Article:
The nadir for Barry Town came when the owner attempted to withdraw the club from the Welsh Football League in a last act of sabotage. As a result, the supporters took control of the club and changed the club’s name to Barry Town United to emphasise their unity and endeavor as a supporters’ owned club. Unfortunately, because of the controversial actions of their now former owner, the FAW shockingly ruled that the club had to restart from the fourth tier of the Welsh football pyramid. Nonetheless, within the space of four years of the controversial ruling, and under the astute management of Gavin Chesterfield, the club finally returned back to the top flight in 2017 when they became Welsh League Division One champions. Since their return, the Linnets became an established team within the Welsh Premier League/Cymru Premier, with the club’s fairytale, resurrection story culminating in a third-place finish in the 2018-19 season and qualifying for Europe.

The Championship Conference of the 2018-19 Championship Conference
[IMAGE: Wikipedia]

It would seem the ‘Hollywood story’ of the previous seasons has returned back to some kind of reality as the 2021-22 season was a difficult one for Barry Town United. After an unconvincing start to the season, the club continued to struggle in a fiercely competitive bottom-six group, and was just unable to stop the slide into the relegation zone. Barry Town United underperformed by finishing the season in eleventh position with just 31 points earned from their 32-game schedule. Their goal tally of just 31 goals identified one of their main issues with the season (numerous red cards were also another issue), with Barry having the second-lowest attack in the league.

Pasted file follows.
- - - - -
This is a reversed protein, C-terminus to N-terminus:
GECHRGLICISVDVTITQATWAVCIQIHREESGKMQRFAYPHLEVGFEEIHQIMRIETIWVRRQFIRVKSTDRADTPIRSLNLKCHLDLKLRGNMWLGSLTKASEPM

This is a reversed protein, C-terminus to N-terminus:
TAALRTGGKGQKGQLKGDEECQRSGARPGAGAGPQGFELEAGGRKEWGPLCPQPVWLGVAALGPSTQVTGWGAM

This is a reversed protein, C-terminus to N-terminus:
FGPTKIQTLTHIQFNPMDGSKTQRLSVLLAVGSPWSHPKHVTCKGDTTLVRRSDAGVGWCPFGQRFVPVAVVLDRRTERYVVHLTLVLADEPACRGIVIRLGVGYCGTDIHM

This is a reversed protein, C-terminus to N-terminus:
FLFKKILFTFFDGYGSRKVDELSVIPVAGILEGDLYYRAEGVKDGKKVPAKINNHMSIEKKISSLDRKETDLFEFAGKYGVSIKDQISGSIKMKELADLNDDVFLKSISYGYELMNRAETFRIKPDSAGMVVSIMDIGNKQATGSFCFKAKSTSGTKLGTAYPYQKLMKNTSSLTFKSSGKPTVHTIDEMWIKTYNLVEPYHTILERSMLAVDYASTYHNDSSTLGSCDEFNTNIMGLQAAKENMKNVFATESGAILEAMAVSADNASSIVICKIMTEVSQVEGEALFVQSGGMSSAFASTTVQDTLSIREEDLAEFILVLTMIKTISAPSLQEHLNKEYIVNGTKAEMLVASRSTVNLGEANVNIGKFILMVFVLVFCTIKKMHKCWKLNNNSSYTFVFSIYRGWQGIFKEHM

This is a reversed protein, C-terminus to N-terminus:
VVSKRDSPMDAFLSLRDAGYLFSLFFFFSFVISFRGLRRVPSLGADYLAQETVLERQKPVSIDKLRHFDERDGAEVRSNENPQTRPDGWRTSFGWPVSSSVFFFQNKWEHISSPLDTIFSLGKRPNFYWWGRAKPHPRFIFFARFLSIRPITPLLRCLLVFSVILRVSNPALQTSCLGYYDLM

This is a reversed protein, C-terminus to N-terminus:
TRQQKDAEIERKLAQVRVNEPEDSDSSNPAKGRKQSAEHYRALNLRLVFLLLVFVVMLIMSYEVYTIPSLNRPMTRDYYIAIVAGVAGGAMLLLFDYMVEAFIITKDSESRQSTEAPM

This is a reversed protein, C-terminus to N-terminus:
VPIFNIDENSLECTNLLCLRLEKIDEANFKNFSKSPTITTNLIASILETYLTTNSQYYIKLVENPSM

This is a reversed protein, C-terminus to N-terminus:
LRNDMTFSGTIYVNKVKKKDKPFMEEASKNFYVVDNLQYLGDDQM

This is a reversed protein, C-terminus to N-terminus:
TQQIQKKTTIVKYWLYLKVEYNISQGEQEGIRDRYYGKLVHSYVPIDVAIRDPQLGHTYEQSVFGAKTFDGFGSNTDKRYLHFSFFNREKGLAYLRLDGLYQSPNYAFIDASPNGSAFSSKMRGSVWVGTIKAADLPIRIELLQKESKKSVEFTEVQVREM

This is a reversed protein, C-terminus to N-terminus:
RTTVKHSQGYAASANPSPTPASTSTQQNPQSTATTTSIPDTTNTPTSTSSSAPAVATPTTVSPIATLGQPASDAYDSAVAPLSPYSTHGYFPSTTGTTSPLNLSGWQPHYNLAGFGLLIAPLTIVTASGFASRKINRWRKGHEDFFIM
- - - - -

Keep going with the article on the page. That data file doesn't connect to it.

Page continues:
The 2021-22 Cymru Premier Playoff Group table.
[IMAGE: Flashscore]

With Barry Town United ending their five-season tenure in the Cymru Premier, it looked as if another club from the county was going to replace them in the top flight. Llantwit Major is a club that has made huge strides within Welsh football in recent times, following a somewhat similar journey to Barry Town United, by rapidly progressing upwards through the leagues. They were in the fourth-tier of Welsh football as recently as the 2016-17 season before quickly rising through the southern leagues. The crowning glory of their rapid ascent came during the 2021-22 season when Major fended off the challenges of both Briton Ferry Llansawel and Pontypridd Town to clinch the Cymru South title. Their 24 victories from their 30-game season resulted in a 74-point haul, and they finished five points ahead of runners-up Pontypridd. Regrettably, the club was unable to earn a Tier 1 licence from the FAW, even after an appeal to the initial decision, resulting in Llantwit Major being unable to gain promotion as champions. This meant that second-placed Pontypridd advanced to the Cymru Premier instead after they had successfully appealed and were awarded a Tier 1 licence for the 2022-23 season (ironically confirming Barry’s relegation from the Cymru Premier at the same time).